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Computer Science and Language (CSL)

CSL combines the study of Computer Science; a natural language, either German, French or Irish; and Linguistics. Linguistics is the scientific study of language and computational linguistics is the study of languages from a computational perspective.

Computer Science Component

The computer science component of CSL seeks to impart a mastery of the techniques and technologies that lie behind what you see on the screen of one of today's computers, giving you a full understanding the computer applications of today, and enabling you to participate in the development of the applications of the future. No prior knowledge of programming is required; some aptitude for mathematics, for the analysis of a system, for recognition of structure will help. For this reason the degree requires a C3 or better in Higher Level maths.

Participating department: School of Computer Science and Statistics.

Language Component

For the chosen language (French, German or Irish), this component of CSL will provide you with a degree-level standard of comprehension, grammatical competence and fluency, in both written and spoken language. For those undertaking French or German, a significant feature of the programme is you will spend the third year abroad as an Erasmus exchange student . The CSL degree has an extensive network of exchange agreements with European universities that offer a similar combination of computer science and linguistics, and during the year abroad education in these components of the CSL degree continues, via the relevant language. See Course Structure.

Participating departments: French, German and Irish.

Linguistics Component

Besides mastering a particular language, CSL students become acquainted also with the scientific study of language in general (linguistics), as well as technologies specifically focussed on language (computational linguistics). This involves study of such things as the sound systems used by languages generally, how these are produced by humans by manipulating a flow of air, how they can be recognised by a computer from a digital encoding of sound, how syntactic structures show regularities across languages, how a sentence's syntactic structure relates to its meaning, and so on.

See here for further information on this component.

Participating departments: School of Linguistic, Speech and Communication Sciences and School of Computer Science and Statistics.

Why study CSL ?

The CSL degree is one of the most interdisciplinary offered by the university, bridging both science and arts, and its different strands foster a wide range of talents, from practical, problem-solving in computer science, to more analytical skills in understanding novel concepts in linguistics, to fluency and cultural awareness in the language component. There are challenges in this, but the degree is, we think, a very rewarding one (see some of our graduates' comments).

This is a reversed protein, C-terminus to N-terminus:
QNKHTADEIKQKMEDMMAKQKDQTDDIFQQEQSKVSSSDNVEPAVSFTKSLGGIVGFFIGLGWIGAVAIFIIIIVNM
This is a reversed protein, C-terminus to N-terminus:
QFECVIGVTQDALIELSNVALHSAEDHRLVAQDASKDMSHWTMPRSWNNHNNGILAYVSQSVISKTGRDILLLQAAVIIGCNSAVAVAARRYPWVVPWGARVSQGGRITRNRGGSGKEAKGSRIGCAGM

In an ever more multilingual and technological world, the CSL degree opens up many subsequent employment avenues upon graduation: in software engineering; in professions making direct use of language skills (translators, embassies); for language-technology companies who seek to develop software which handles language intelligently (eg. Google, Microsoft, Apple); traditional Arts-graduate careers. See careers as well as what past graduates say.

You can find out more about the CSL degree by:

On the power of language…

It is astonishing what language can do. With a few syllables it can express an incalculable number of thoughts, so that even a thought grasped by a terrestrial being for the very first time can be put into a form of words which will be understood by someone to whom the thought is entirely new. This would be impossible, were we not able to distinguish parts in the thoughts corresponding to the parts of a sentence, so that the structure of the sentence serves as the image of the structure of the thoughts. -- Frege 1923

Erstaunlich ist es, was die Sprache leistet, indem sie mit wenigen Silben unübersehbar viele Gedanken ausdrückt, daß sie sogar für einen Gedanken, den nun zum ersten Male ein Erdbürger gefaßt hat, eine Einkleidung findet, in der ihn ein anderer erkennen kann, dem er ganz neu ist. Dies wäre nicht möglich, wenn wir in dem Gedanken nicht Teile unterscheiden könnten, denen Satzteile entsprechen, so dass der Aufbau des Satzes als Bild gelten könnte des Aufbaus des Gedankens. -- Frege 1923

Les prestations de la langue sont vraiment surprenantes: exprimer un très grander nombre de pensées avec peu de syllabes - ou même trouver la manière de donner à une pensee une expression verbale qui permettre qu'un autre, pour lequel elle est absolument nouvelle, la reconnaisse. Cela ne serait pas possible si nous ne pouvions distinguer dans la pensée des parties auxquelles correspondent de parties de l'énoncé, de manière à ce que la construction de lénoncé puisse valoir comme image de la construction de la pensée -- Frege 1923

Is iontach an rud is féidir le teanga a dhéanamh. Is féidir léi líon gan áireamh de smaointe a chur in iúl le beagán siollaí, i dtreo is gur féidir fiú an smaoinimh atá neach talmhaí tar éis a ghreamú den chéad uair a chur i mbriathra a thuigfidh duine a mbeidh an smaoineamh sin úrnua ar fad aige. Níorbh fhéidir sin a dhéanamh mura mbeimid in ann páirteanna de na smaointe a aithint a chomhfhreagraíonn do na páirteanna d'abairt, ionas go bhfónann struchtúr na habairte mar íomhá de struchtúr na smaointe. -- Frege 1923

From 2012 onwards, this degree has been renamed Computer Science and Language (CSL) with a single CAO registration number (TR039). From 1985 to 2011 the degree went by the name Computer Science, Linguistics and a Language (CSLL), with separate CAO numbers relating to the choice of language.


Last updated 17 October 2016 by enquiries@scss.tcd.ie.